First of all I will not trick you into thinking I’m the greatest mushroomer. I’m the worst hunter of fungus known to man. I couldn’t spot one if it was 6 feet tall and tapping me on the shoulder. So once again I’m writing and researching a topic that will start me on a path to learning more about what the best morel mushroom hunting tips are. Keep going for the link to a free field guide!
Before we get started, you must understand that anyone who is a fungus frequenter will tell you when in doubt, don’t eat it! Always be 100% certain of the identification of anything you’ll consider adding to a meal…of course one could say the majority of things in the grocery store are questionable, but that’s another story for another day…
Our second September as little resort owners brought us a unique group of guests and once again had me fascinated. This time mushroom hunters and while you won’t find morel mushrooms that time of year, (who knew there were so many other edibles lingering in our woods?) it ignited my curiosity. Because for most, if you aren’t an avid connoisseur of the ‘shrooms you’ll want to start somewhere and morel mushrooms tend to be the most well known foraged of our fungus friends.
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Morel Mushroom Hunting Tips
The collection of tips you’ll find here is a combination of information found around the web, advise from informal interviews with friends and knowledge gathered from several mushroom books.
1) Practice makes perfect!
An experienced and much respected hunter (my friend Lisa) of all edible mushroom types, once told me that you have to acclimate your eyes to spotting mushrooms. They aren’t easy to see so a great tip is to take along someone who is at least a little experienced and let them show you. Practice! It turns out mushrooms don’t actually want to be picked so they camouflage themselves really well.
It’s also important to get good at the mushroom walk. Don’t just walk around in circles focusing directly in front of you. Crouch down in a squat position and gaze ahead about 10 – 20 feet. You’ll get a nice workout on the glutes as you look for them under leaves, around trees and by fallen logs. If you spot one, keep looking because there’s probably more.
2) Spring for morels!
This tip isn’t likely that mind boggling but knowing that the morel mushroom is much like Goldilocks, they like it just right, is an extremely important detail. Be ready when temperatures start to linger around 60º F during daylight hours and don’t reach below 40º F at night. Morels can be found in almost every state so depending on your location this could mean anytime between February through June.
3) Know what you’re looking for!
Black morel mushrooms come first in the season. You’ll have the best luck finding them in patches of poplar trees but be diligent because the blacks are the hardest to spot. “Whites” or yellow morels are usually by dead elm trees. And, of course, depending on who you’re talking to these tips may change. For instance, some find them easily by white pines among the fallen needles.
4) Best tip ever!
Previous year’s burn areas. Whether a scheduled controlled burn or a wild forest fire, morels will thrive the following spring. Some very experienced mushroom hunters monitor and record fires for easy mapping of the next hunt.
5) Don’t be greedy!
It’s good courtesy to leave a few behind to give them a chance for next year. And never hog the spores! Use a mesh bag like an onion sack when foraging for morel mushrooms. It’s quite possible you’ll see other hunters out there, so don’t be that person or you may get a scolding.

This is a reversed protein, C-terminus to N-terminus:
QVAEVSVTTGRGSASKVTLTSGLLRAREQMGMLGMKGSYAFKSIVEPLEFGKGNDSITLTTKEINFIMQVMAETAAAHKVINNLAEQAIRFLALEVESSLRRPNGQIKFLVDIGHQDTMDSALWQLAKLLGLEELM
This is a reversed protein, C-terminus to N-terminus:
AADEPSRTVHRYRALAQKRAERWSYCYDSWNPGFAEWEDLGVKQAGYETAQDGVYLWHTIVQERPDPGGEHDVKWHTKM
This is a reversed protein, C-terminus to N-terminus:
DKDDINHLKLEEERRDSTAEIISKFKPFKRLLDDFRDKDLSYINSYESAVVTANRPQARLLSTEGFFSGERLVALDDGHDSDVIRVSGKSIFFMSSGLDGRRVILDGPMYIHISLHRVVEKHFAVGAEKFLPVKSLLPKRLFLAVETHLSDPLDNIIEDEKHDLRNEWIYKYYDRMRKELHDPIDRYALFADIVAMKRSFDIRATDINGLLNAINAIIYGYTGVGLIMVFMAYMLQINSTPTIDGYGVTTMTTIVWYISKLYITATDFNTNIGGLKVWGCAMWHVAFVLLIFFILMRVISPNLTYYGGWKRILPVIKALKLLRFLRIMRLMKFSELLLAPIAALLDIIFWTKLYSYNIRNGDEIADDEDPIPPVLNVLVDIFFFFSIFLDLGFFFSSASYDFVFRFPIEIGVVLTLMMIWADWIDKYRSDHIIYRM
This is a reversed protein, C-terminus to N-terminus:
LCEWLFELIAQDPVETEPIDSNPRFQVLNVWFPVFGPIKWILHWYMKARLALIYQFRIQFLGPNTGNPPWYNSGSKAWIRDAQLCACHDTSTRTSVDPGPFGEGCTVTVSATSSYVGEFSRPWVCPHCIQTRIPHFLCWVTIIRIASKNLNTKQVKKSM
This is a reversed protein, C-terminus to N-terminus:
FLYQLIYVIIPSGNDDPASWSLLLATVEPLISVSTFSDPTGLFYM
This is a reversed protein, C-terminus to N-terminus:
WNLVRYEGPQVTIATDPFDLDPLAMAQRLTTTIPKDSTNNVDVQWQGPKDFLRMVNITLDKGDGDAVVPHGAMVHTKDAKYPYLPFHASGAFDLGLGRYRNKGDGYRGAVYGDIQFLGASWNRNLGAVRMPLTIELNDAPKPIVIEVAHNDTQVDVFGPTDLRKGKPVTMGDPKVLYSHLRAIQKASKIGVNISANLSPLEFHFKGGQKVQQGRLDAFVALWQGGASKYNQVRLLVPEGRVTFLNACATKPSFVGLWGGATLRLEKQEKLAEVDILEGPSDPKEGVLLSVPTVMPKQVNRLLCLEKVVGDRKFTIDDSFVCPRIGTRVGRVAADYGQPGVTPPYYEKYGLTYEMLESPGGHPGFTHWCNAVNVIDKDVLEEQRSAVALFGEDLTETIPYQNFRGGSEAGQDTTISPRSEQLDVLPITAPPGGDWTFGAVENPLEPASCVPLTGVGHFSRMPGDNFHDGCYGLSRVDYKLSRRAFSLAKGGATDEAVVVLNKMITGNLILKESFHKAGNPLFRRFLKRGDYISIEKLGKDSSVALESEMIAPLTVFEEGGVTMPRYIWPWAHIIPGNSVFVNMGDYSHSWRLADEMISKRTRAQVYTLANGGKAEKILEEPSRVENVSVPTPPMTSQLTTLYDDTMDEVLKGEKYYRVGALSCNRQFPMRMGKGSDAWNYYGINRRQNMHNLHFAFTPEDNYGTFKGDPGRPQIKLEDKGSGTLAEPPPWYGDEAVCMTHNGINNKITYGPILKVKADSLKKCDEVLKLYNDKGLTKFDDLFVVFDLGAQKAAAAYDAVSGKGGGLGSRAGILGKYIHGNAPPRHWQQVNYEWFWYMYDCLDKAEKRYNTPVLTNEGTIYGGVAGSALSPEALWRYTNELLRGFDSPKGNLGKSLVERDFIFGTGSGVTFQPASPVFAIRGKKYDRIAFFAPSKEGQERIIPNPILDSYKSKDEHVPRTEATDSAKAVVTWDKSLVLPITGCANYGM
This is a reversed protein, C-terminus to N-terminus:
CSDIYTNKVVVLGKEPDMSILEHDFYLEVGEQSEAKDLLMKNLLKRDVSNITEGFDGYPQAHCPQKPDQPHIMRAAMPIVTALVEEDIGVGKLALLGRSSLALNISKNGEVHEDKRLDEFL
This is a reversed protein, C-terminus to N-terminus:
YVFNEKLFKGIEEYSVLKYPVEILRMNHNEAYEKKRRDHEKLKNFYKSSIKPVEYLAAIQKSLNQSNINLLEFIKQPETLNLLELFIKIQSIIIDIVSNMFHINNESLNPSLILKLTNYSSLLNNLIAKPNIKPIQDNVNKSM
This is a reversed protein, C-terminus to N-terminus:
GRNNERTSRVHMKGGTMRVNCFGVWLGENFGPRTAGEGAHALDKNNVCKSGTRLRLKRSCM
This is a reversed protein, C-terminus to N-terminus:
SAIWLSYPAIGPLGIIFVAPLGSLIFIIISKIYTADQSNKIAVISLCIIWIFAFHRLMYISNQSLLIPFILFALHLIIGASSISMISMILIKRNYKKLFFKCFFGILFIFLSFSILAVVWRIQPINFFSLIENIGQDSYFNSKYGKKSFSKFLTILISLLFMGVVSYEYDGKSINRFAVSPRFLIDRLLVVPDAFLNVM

6) Always leave the root!
Either pinch off the stem just before the ground or use a specifically designed knife just for mushroom picking. This is important to remember for any mushroom you take from the forest floor.
7) Be careful and know the difference!
Always remember that morels will be hollow throughout the entire mushroom. You should always halve them longways before you clean, cook and eat them. If you find that your mushroom has a cap, throw it out! While some people say they eat these “false” morels, I would in no way recommend this. Remember, even though I’m a nurse I would not necessarily be interested in drumming up extra business for our healthcare system.
8) Dress for the occasion!
Honestly, this should be simple…you’ll be in the woods where scrapes could happen and encounters with poisonous plants and nasty bugs are often. Wear long pants, layers on top and closed hiking shoes or boots are best.
9) Get yourself a field guide!
You’re bound to come across more than just morels when trekking any back-country and truth be told, you likely won’t have web access. Get something that fits in your pocket and has easy visual examples. This field guide was recommended to me and is relevant for more than just the western states.
Click for your free copy of “Field Guide to Common Macrofungi in Eastern Forests and Their Ecosystem Functions” provided by the Northern Research Station for the USDA. This publication is now only available for pdf download.
10) Most importantly, weather is everything!
You could follow all these hunting rules but morel mushrooms are known for popping up in some unexpected places, too. Even during a bad year you’ll still likely find them in the suspected areas but if it’s a good year? They could be right in your backyard or along a sidewalk you’ve marched down for years without a morel in sight and suddenly bam! everywhere! A spring rain is always promising.
I’m looking forward to some morel hunting this spring and will be sharing photos and stories on our Instagram feed and Facebook – be sure to head over! While you’re there we’d love to see your bountiful and beautiful photos, tag us on Instagram @thetwincedars or post at our Facebook page. Happy hunting!